Apple's New Advertisement Parades Its Transparency Features, While Mocking Brands That Track Smartphone Users Data

Apple has recently put out a new advertisement, touting their App Tracking/Transparency feature with absolute pride.

Online privacy's become a serious problem. With targeted advertisements on nearly every known platform, it becomes difficult to guard your information. Some users are forced to download a VPN, others simply become paranoid about their online image and withdraw from all forms of social media. Neither response is invalid, mind you. They're simply responses to an online environment that has become naturally unfriendly for the users it used to lovingly cohabit with. Take the example of Facebook. The once adored Social Network is now the leading voice for targeted ads and siphoning user data for it. Who does one trust?

Well, the answer to that query may very well be Apple. Let's make one thing clear, out of the gate. This article by no means states Apple to be anti-consumerist or even free of controversy. Far from it. Any number or iPhone repair incidents or even a closer look at the Epic Games lawsuit can paint a different picture. However, privacy is something Apple has nailed down properly. The tech giant, deciding to actively oppose any and all other Big Tech advocates for storing user data, introduced the iOS 14. With that came the highlight feature, App Tracking/Transparency.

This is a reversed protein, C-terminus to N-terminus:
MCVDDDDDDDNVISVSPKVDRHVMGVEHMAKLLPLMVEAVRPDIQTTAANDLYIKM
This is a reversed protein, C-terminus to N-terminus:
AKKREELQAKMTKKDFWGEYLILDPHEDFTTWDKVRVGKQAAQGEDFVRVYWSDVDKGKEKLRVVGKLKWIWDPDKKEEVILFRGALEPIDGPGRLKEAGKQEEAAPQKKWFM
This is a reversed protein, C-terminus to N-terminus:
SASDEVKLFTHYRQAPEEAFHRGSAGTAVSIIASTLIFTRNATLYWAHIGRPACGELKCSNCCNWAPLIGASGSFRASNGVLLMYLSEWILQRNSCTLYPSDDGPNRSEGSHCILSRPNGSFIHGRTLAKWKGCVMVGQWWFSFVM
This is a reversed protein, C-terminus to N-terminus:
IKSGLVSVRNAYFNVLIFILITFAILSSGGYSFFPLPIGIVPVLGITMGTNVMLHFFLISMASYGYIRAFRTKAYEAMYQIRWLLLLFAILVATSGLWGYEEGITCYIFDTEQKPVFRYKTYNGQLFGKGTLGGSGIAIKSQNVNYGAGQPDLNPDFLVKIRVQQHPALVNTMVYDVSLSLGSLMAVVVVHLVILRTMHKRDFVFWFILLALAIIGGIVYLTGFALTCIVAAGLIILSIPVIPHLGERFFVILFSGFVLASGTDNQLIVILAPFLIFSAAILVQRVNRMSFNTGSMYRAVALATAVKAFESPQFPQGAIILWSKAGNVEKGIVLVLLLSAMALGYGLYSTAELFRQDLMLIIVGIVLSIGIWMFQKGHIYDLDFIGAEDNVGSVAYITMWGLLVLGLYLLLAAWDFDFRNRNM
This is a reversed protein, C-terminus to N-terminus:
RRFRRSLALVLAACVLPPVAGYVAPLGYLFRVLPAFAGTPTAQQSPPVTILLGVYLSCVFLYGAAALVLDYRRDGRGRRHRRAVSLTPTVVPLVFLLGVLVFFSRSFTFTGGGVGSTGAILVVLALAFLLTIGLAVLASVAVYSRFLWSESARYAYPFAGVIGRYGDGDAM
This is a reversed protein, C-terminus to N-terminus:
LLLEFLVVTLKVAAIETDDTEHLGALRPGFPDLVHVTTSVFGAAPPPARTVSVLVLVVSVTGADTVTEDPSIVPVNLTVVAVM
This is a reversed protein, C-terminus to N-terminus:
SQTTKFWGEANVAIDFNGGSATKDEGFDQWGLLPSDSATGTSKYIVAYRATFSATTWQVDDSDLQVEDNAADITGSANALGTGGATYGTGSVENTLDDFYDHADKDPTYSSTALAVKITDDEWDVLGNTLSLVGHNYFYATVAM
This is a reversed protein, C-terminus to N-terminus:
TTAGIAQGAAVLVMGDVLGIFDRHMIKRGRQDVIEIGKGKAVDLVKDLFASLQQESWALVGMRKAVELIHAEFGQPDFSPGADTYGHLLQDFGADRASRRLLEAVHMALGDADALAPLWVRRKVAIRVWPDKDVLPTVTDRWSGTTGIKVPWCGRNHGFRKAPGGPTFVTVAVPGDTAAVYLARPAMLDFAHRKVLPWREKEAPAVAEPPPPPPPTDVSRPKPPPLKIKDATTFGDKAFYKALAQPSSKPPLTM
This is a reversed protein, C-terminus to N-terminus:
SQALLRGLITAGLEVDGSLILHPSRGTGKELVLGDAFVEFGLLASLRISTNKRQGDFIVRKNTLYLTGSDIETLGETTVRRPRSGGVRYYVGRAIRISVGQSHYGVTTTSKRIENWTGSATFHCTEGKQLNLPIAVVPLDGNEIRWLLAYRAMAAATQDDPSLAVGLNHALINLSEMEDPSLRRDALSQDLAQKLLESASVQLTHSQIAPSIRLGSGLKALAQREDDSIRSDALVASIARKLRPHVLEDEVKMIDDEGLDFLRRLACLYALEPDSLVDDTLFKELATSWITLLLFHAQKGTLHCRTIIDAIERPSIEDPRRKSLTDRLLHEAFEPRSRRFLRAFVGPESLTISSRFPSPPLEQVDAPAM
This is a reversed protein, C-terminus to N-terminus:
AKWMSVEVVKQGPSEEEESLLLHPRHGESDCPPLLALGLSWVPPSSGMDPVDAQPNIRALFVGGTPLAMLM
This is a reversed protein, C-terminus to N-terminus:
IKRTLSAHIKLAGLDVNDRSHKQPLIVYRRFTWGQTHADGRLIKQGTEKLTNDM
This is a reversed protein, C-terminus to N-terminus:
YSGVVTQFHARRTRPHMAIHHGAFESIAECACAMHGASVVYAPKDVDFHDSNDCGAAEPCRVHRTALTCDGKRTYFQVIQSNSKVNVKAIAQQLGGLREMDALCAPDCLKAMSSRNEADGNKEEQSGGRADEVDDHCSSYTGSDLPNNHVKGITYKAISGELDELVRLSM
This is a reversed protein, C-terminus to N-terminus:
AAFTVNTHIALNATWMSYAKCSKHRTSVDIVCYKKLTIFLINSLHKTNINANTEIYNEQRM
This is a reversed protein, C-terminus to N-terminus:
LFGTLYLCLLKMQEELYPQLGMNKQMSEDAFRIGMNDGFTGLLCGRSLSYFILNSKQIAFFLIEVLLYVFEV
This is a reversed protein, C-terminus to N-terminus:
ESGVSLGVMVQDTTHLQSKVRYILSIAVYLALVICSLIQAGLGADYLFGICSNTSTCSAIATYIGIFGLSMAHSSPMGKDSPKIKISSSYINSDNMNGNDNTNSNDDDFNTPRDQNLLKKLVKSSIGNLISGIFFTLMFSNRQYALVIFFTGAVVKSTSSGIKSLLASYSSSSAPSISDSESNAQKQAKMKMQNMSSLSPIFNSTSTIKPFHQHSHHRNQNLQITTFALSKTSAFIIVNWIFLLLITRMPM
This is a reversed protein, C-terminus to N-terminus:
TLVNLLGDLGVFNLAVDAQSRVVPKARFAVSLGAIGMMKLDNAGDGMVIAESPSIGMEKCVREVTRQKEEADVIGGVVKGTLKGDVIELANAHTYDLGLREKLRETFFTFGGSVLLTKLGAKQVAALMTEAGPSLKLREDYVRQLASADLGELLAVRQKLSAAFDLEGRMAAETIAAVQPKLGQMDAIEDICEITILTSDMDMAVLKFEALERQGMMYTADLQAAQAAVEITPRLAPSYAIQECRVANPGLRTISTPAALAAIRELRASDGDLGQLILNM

So, how does it work? Well, Tracking and Transparency means that literally any and all apps on the iOS 14 software cannot extract any form of user data without their explicit consent. Be it cookies, browser history, internet surfing details, location, or anything else imaginable, that data can no longer be quietly siphoned off in the background. No longer must you worry about why you're getting so many targeted ads from Instagram about a subject you happened to mention aloud. Apple has you and your online footprint covered.

The Apple ad itself also takes a cheeky dig at apps trying to track user data. They appear in the video as constantly invading the protagonist's private space, checking out his orders, his grocery shopping, and even invade his private home. That is, until he kicks them all out by restricting access using the iOS feature.

Naturally, companies such as Facebook aren’t happy with the changes and have done their best to oppose them. But Apple stood steadfast, and as iOS 14.5 now rolls around, Facebook and it's repertoire of apps has also caved in.

Read next: Which Apps Are Responsible for Making You Fed Up of Your Phone Always Running Out of Battery?
Previous Post Next Post